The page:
verb (used with object), let, let·ting.
verb (used without object), let, let·ting.
- to disappoint; fail.
- to betray; desert.
- to slacken; abate: We were too near success to let down in our efforts.
- to allow to descend slowly; lower.
- Aeronautics. (of an airplane) to descend from a higher to a lower altitude preparatory to making an approach and landing or a similar maneuver.
- to admit.
- to involve (a person) in without his or her knowledge or permission: to let someone in for a loss.
- Also let into. to insert into the surface of (a wall or the like) as a permanent addition: to let a plaque into a wall.
- Also let in on. to share a secret with; permit to participate in.
- to release by exploding.
- to free from duty or responsibility; excuse.
- to allow to go with little or no punishment; pardon: The judge let off the youthful offender with a reprimand.
- to reveal one's true feelings: She was terrified at the prospect, but didn't let on.
- to pretend: They let on that they didn't care about not being invited, but I could tell that they were hurt.
- to divulge; make known.
- to release from confinement, restraint, etc.
- to enlarge (a garment).
- to terminate; be finished; end: When does the university let out for the summer?
- to make (a let-out fur or pelt).
- to slacken; diminish; abate: This heat wave should let up by the end of the week.
- to cease; stop: The rain let up for a few hours.
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Idioms for let
Origin of let1
synonym study for let
usage note for let
Definition for let (2 of 3)
verb (used with object), let·ted or let, let·ting.
Origin of let2
Definition for let (3 of 3)
Example sentences from the Web for let
Which is impossible unless people talk publicly rather than letting each crime be its own isolated incident.Cover-Ups and Concern Trolls: Actually, It's About Ethics in Suicide Journalism|Arthur Chu|January 3, 2015|DAILY BEAST
Letting humans use their common sense is not an invitation to anarchy.
“Driving on both sides, getting around cars, letting them know I was in a dire emergency,” Johnson says.'Please Don't Die!': The Frantic Battle to Save Murdered Cops|Michael Daly|December 22, 2014|DAILY BEAST
Rather, it was about exposing my shame, letting it dry out in the sun.
He opens up about overcoming tragedy, letting go of the Showtime drama, and a possible spin-off.Michael C. Hall on Going Drag for ‘Hedwig and the Angry Inch’ and Exorcising ‘Dexter’|Marlow Stern|December 4, 2014|DAILY BEAST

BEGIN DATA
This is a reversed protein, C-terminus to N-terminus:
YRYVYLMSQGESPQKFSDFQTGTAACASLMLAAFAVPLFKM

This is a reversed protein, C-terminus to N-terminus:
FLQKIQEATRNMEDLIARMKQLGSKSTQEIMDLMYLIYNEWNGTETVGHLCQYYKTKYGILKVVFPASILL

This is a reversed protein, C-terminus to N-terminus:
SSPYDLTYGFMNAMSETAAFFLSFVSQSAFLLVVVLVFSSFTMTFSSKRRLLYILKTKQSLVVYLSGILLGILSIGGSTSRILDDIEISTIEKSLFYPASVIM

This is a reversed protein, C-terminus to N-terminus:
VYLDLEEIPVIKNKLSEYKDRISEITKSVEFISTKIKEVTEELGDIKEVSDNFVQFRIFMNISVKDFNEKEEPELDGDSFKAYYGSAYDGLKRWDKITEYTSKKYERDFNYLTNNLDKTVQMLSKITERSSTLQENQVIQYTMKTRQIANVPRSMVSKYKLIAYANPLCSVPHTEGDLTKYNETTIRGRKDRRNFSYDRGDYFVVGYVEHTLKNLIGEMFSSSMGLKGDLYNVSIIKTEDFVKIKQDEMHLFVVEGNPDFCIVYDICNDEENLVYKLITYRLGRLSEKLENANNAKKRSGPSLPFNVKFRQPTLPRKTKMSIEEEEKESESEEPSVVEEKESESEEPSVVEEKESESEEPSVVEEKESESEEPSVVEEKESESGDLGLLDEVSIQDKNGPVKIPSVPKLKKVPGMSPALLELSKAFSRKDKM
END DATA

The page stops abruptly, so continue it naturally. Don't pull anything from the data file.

There is a chasm between the consideration of letting Australia or letting India go, which is too wide to be bridged.Practical Politics; or, the Liberalism of To-day|Alfred Farthing Robbins
Justine hesitated, letting her glance drift to the distant group still anchored about the tennis-nets.The Fruit of the Tree|Edith Wharton
I was scared at letting go of my professional easy-going life.Aliens|William McFee
Gilbert ripped open the envelope, letting it fall to the floor as he unfolded the letter.The Cruise of the Make-Believes|Tom Gallon
I enclose a note for publication—oblige me by letting it appear to-morrow.
British Dictionary definitions for let (1 of 3)
verb lets, letting or let (tr; usually takes an infinitive without to or an implied infinitive)
- used as an auxiliary to express a request, proposal, or command, or to convey a warning or threatlet's get on; just let me catch you here again!
- (in mathematical or philosophical discourse) used as an auxiliary to express an assumption or hypothesislet "a" equal "b"
- used as an auxiliary to express resigned acceptance of the inevitablelet the worst happen
- to allow the occupation of (accommodation) in return for rent
- to assign (a contract for work)
- (conjunction) much less; not to mentionI can't afford wine, let alone champagne
- let be, leave alone or leave be to refrain from annoying or interfering withlet the poor cat alone
- to set free
- informal to make (a sound or remark) suddenlyhe let loose a hollow laugh
- informal to discharge (rounds) from a gun or gunsthey let loose a couple of rounds of ammunition
Word Origin for let
British Dictionary definitions for let (2 of 3)
- a minor infringement or obstruction of the ball, requiring a point to be replayed
- the point so replayed
verb lets, letting, letted or let
Word Origin for let
British Dictionary definitions for let (3 of 3)
suffix forming nouns
Word Origin for -let
Idioms and Phrases with let
In addition to the idioms beginning with let
- let alone
- let be
- let bygones be bygones
- let daylight through or into
- let down
- let down easy
- let down one's hair
- let drop
- let fly
- let go
- let grass grow
- let in on
- let it all hang out
- let it lay
- let it rip
- let me see
- let off
- let off steam
- let on
- let oneself go
- let one's hair down
- let out
- let ride
- let sleeping dogs lie
- let slide
- let slip
- let someone
- let someone down
- let someone have it
- let the cat out of the bag
- let the chips fall where they may
- let the grass grow under one's feet
- let the side down
- let up
- let well enough alone
- blow (let) off steam
- give (let) someone have his or her head
- (let someone) have it
- live and let live
Also see underleave.